So it’s not just that pornography is exploitative of the real-life women being leered at. It’s also disempowering to every woman who has to compete against it, because it makes it that much harder to say “no” to things to which she’s morally opposed, or with which she feels uncomfortable. And worse yet, it has a cascading effect: the more women give in to this pressure, the more pressure there is on every other woman.

  • Lie #4: Pornography is a victimless vice.

Imagine that you’ve got a family business selling widgets. Your widgets are lovingly made, and the price reflects the quality. One day, a Wal-Mart opens up down the block. Overnight, you and all the other small widget businesses become an endangered species. Wal-Mart is virtually giving the widgets away. If you don’t want your customers to leave you for Wal-Mart, you’ve got a couple of options: either (1) lower your prices, or (2) convince people that your widgets are better than Wal-Mart’s.

There are more parallels than we’d like to acknowledge between the marketplace and the world of sex, romance, and marriage. If your boyfriend, Brad, wants you to do something that you’re not morally or emotionally okay with, it’s a lot harder to say “no” if you know that Brooke from the local Applebee’s is more than willing (my apologies to Brookes for this gross stereotype). In the past, women have responded to this situation the way small businesses respond to Wal-Mart: by denouncing their rivals as cheap and trashy.

In economic terms, women operated a bit like a price-fixing cartel. Just as OPEC says, “we’re not going to sell oil for less than x amount per gallon,” women said, “we’re not going to have sex with you without (for example) a wedding ring.” Of course, there are women who broke with the pack, just as there are OPEC nations who undercut the fixed price, seeking personal advantage over the good of the others. But in both cases, the “cartel” responds by condemning the “price cutter.”

These denunciations served as an important counterbalance. The “Brads” of the world pressure women in the direction of promiscuity: they want to drive the value of women’s sexuality down. Other women (the ones condemning the “Brookes” of the world), apply pressure in the opposite direction. These days, however, we’re told that this is “slut shaming” – which, of course, it is. So now, you’re not allowed to be not-okay with Brooke’s behavior. Or at least, you’re not allowed to voice your objections, because we pretend that Brooke’s actions only impact her. And so the sexual pressures on women are increasingly only in the direction of promiscuity. In the name of preserving Brooke’s right to do what she wants without suffering the consequences, those consequences are felt by every woman who has to compete against her.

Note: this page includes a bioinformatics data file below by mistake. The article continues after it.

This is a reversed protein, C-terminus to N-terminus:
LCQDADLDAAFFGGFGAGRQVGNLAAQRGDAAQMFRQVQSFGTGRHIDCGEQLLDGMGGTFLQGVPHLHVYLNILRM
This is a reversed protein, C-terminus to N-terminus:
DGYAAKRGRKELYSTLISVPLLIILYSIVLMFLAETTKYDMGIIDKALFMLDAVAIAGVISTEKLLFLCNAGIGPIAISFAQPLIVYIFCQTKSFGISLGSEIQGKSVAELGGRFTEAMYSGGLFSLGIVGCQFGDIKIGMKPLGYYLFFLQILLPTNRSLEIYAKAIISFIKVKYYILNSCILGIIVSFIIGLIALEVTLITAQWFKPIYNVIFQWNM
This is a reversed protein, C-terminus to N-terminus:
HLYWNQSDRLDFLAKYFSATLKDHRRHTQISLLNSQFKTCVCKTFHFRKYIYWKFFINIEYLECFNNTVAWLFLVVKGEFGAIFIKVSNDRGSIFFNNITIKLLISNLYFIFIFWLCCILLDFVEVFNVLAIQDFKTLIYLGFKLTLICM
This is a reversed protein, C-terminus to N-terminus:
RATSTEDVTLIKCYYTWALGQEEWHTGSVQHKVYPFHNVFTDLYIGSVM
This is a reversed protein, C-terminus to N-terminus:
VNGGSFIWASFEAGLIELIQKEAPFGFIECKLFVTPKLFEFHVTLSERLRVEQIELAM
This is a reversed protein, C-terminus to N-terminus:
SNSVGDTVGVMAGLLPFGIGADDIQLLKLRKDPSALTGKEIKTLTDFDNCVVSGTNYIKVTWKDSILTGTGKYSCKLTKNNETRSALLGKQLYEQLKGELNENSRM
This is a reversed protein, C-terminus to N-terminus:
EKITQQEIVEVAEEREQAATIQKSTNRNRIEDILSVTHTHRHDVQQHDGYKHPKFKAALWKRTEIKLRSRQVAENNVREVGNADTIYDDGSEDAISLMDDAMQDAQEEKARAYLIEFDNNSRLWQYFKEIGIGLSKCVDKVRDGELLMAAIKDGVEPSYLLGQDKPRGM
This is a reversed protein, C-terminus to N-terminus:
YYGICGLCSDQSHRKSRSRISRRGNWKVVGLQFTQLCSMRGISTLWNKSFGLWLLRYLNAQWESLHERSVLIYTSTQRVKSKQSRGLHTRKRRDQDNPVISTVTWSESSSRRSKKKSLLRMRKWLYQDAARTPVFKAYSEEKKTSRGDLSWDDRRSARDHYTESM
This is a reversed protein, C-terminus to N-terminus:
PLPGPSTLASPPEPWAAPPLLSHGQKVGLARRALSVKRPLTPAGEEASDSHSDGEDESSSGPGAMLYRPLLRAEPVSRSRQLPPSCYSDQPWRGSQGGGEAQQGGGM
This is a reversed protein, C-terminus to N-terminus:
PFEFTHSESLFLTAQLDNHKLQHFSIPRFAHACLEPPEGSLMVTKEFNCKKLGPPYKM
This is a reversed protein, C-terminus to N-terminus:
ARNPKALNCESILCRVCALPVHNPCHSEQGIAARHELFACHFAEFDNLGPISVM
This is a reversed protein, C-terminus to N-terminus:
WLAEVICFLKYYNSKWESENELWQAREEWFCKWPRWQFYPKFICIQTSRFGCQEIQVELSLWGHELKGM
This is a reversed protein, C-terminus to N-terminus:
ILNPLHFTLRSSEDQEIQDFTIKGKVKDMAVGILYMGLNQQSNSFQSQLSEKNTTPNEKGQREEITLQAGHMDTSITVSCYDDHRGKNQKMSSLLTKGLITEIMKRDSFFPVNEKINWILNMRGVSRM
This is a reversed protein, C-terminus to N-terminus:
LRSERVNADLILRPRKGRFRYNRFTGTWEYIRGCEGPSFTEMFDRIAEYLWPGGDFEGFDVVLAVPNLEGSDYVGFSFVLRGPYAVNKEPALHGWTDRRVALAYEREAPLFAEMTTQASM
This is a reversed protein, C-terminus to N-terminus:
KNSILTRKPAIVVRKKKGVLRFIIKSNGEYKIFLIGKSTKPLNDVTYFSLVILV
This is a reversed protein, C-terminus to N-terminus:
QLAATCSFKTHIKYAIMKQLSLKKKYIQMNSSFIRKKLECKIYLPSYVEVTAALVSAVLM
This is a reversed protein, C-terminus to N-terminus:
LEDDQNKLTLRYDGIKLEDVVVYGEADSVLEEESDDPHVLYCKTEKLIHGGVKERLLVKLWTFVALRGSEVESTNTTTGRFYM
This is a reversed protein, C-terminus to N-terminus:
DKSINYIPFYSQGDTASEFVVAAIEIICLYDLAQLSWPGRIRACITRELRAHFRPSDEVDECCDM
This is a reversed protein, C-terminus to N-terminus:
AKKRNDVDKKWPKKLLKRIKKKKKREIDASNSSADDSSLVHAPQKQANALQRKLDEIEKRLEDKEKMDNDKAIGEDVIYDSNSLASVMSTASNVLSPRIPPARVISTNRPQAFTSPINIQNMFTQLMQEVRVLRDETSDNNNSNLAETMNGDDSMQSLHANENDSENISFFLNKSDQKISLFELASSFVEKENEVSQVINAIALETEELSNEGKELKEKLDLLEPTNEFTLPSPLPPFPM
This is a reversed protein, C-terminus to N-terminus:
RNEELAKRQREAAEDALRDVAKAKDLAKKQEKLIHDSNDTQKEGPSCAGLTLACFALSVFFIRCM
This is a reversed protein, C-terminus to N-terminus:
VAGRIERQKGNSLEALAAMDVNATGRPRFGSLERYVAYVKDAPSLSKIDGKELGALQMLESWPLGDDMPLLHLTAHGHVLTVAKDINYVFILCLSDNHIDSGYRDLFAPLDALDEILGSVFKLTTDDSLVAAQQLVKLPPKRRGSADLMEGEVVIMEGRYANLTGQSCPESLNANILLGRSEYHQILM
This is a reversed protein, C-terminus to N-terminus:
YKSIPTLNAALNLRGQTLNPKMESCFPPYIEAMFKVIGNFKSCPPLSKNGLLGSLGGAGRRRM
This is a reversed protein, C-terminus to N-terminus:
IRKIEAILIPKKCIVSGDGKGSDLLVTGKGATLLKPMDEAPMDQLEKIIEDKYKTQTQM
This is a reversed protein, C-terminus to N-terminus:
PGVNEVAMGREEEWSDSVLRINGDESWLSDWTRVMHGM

Virtually everything that I’ve said here is true in reverse, too: men feel enormous pressures to fornicate, in order to “be a man.” But for a variety of reasons, this phenomenon is easier to see in those cases in which the man is pushing for commitment-less sex, and the woman is wanting something more, like a wedding. And this is particularly true when we’re talking about pornography, because women aren’t just up against Brooke, but untold scores of disrobed women. As long as we accept the framework that “either your boyfriend is going to look at porn or he’s going to look at you,” your only option is to lower yourself to appease whatever his sexual appetite happens to be.

Jan van Bijlert, At the Procuress (17th c.)
Jan van Bijlert, At the Procuress (17th c.)

So we’ve already seen two ways that pornography is anything but victimless: it’s a form of cheating, and it helps to create the social conditions in which women don’t feel comfortable saying no to sexual demands. But there are other ways, as well.

If someone spent their days looking at child pornography, you wouldn’t doubt for a moment that there were real victims. Not only is the dignity of the children depicted violated anew every time someone looks at the pictures of them, but it damages the user’s relationships with all of the children that he interacts with. You can’t spend your days watching child pornography, and come away with a healthy view of children. And of course, that’s true even if you’re not looking at real pictures, but just fantasizing about children in this way.

So, too, with pornography depicting adults. Consider the number of people you meet in the course of a day, or a month, or your whole life. If you’re a consumer of pornography, consider now the number of women you see in a particular sitting. For some of you, most of the women you’ve seen in your life have been naked, or about to get naked, and presented to you as sexual objects. You can’t live that life without it damaging your view of, and interactions with, women. It’s just not possible to compartmentalize that dramatically.